1997 – Streetwise
HM The Queen, Street Kids and a Shopping Centre in Swindon
Streetwise was an initiative from the International Teams Awareness Project which aimed to highlight the issues faced by disadvantaged street children in South Africa and to help tackle prejudices and injustices in communities at home and overseas. In May 1997, a 12-month awareness project began with the aim of sharing these children’s message whilst also providing The Boys’ Brigade with major exposure in the media. The crowning event of this year-long programme was a four-week tour of the ‘Alive Kids’ in November 1997. This consisted of 25 concerts, 40 workshops, six church services, two national TV appearances, and numerous local radio interviews. The tour visited England, Scotland, Wales, and the Isle of Man, with local centres found in places including Glasgow, Cardiff, Sheffield, and London. The locations were chosen for their large local populations – thus maximising the potential for exposure – but also for the strength of The Boys’ Brigade in that area. However, it was the stop in Swindon on Friday, 7 November which had perhaps the largest and most lasting impact of the whole project.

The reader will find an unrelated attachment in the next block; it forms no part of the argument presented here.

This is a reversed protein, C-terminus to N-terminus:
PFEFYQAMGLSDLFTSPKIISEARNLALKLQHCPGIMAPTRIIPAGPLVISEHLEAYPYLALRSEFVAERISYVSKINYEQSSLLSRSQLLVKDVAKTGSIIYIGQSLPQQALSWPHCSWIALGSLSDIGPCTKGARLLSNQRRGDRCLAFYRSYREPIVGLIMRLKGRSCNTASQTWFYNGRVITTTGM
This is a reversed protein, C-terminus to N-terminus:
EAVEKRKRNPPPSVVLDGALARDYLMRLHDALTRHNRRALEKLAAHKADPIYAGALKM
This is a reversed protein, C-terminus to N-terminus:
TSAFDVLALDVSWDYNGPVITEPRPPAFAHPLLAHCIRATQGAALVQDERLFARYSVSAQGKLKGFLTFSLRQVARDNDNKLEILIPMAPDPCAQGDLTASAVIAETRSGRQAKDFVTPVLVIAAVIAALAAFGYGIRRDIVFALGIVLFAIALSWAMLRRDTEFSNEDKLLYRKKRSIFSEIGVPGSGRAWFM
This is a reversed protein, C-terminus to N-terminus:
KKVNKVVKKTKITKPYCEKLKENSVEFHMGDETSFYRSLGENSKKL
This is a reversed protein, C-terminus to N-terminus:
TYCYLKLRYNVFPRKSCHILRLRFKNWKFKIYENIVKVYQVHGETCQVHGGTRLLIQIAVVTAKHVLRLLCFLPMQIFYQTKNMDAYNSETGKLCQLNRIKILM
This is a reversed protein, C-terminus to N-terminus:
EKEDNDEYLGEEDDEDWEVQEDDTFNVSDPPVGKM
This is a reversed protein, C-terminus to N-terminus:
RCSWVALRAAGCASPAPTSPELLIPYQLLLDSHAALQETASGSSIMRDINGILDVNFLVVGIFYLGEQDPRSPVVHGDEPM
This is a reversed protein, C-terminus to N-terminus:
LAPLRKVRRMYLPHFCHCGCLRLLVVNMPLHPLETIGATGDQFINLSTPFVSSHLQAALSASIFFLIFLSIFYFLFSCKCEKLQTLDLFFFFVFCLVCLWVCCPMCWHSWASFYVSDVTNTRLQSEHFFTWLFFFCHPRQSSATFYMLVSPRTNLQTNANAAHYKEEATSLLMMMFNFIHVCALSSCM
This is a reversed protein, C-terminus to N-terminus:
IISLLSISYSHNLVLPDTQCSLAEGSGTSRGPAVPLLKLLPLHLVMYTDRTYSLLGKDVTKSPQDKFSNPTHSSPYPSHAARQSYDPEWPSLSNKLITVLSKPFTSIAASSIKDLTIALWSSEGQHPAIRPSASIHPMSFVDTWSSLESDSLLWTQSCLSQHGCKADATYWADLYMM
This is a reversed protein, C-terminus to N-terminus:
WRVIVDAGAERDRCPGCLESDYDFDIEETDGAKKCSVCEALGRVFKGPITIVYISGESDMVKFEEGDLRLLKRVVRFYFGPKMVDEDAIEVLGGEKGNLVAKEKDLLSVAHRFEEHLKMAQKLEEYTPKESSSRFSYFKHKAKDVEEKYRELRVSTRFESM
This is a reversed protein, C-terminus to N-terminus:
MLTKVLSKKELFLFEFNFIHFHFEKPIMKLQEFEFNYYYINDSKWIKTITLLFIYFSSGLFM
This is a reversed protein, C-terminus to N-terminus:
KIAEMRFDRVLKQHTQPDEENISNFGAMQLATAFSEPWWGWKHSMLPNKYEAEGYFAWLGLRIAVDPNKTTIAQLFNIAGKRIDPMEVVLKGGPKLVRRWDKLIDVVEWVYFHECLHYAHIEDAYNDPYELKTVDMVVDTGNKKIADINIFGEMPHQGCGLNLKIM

The Alive Kids started life as a positive arts company founded by the director and playwright, Edmund Mhlongo. It was a community project which harnessed the energy and enthusiasm of young people through music, dance, and drama. Its mission was to “drown out the sounds of war, conflict and destitution” through theatre and singing, and tell a positive story of “hope and salvation” when young people take control of their lives and enrich their communities. The Kids were viewed by many in South African society as outcasts and beggars (through no fault of their own) and lived in the sprawling urban centre of Kwa Mashu, where over 90% of the 1.3 million population were unemployed, and political and tribal violence were commonplace. In the Autumn of 1997, a group of 30 of these performers was provided a stage to share their message to audiences thousands of miles away through their dynamic, vibrant, and powerful shows.